The ‘main’ lever-arch files are divided into three types, People, Places and Subjects. Within each type, the papers are alphabetical. Labels on the files describe the contents. But there are many other files for special things. There are a lot for Newspapers, arranged in order of Newspaper title, and then within each title, in date order. The dates of the individual cuttings are usually written on the back in pencil. There are a lot of manor records, especially for the manor of Chipping and Newland, including my lists of how to turn modern property numbers into manorial numbers and vice versa. A few files have material from the Essex Record Office and from The National Archive (labelled as PRO, Public Record Office, which is what it was when I used to go there). A few devoted to certain sources, eg Parish Records, Parish Registers, Sale Catalogues, Building Plans, Articles, other repositories, monumental inscriptions, maps, electoral registers.

There’s one labelled References in red which I think has a few explanations about my files etc. but they were written a long time ago, so will be partly out of date now, as it’s  pre-computer. There are also details there of anything I have given to ERO.

I often used envelope-type folders as a first place to put paper notes and documents, some of which made their way into bigger files in due course, and some of which didn’t and are still in use. The ones which didn’t are on three shelves to the right of the study window, usually on top of something. Similar folders in the filing cabinet don’t relate to Witham history.

Then there are a large numbers of sets of photographs, most on the card index. On the computer are Access databases for each sort, M,P and W, and they describe the photos and where they came from.

The row of large files with acid-free paper, relate to the “M” series [miscellaneous], which are photos which belonged to other people – sometimes I was given the original but mostly I copied them. So those files include either originals or copies, whichever was used for the website. At the time of writing (November 2022), all these “M” photos are on the website in Category PHOTOS, with descriptions.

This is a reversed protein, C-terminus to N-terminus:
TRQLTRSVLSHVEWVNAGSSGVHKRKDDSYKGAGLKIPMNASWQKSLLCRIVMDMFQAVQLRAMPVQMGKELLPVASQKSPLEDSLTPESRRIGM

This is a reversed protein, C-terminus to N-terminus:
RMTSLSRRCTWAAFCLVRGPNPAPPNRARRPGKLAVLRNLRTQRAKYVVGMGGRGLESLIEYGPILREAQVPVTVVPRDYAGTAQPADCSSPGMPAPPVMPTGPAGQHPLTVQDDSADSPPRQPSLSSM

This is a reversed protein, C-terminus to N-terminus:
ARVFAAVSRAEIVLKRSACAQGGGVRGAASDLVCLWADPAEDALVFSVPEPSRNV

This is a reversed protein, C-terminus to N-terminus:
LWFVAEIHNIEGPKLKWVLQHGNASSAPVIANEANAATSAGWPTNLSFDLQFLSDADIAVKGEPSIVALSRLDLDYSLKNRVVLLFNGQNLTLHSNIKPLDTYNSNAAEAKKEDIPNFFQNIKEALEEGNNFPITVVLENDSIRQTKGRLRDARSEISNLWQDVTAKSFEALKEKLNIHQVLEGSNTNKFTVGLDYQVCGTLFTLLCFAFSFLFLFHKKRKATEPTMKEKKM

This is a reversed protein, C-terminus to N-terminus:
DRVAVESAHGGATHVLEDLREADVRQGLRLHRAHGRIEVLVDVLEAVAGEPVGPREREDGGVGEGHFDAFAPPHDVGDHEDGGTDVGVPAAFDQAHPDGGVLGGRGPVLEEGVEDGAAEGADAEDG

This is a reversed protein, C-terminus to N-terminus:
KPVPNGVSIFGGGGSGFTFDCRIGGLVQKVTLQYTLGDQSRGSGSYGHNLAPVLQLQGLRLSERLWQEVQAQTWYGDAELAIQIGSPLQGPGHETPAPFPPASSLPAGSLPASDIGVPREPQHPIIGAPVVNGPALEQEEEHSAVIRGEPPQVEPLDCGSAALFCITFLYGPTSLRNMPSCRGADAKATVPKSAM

But I’m  afraid my other photos have not yet appeared on the website. The “P” series I took myself and are kept in boxes. There must be thousands of them. The “W” series are slides that I took myself earlier than the “P” photos. There are nearly a thousand of those. I have just had the first hundred of them digitised, with a view to putting them on the website once I have sorted them.

There are also some files of other peoples’ photos, which are not on the website but could usefully be put there.

Tithe map – There is a file labelled Tithe map
tithe map (part typed) and parts of map

minutes of UDC [part on site already]

notes on Braintree and Witham Times (oncomputer I think

booklets and articles and

Pamphlets, many real ones in my two small boxes. Ideally typed out, or failing that, photocopies with tags to pick out key words.
(I have these)
Kiddier, Old Trade Unions [brushmakers]
Mike Wadhams The Development of Buildings in Witham from 1500 to c.1880 (I once asked permission from Post-Medieval Archaeology to put this online but received no reply.)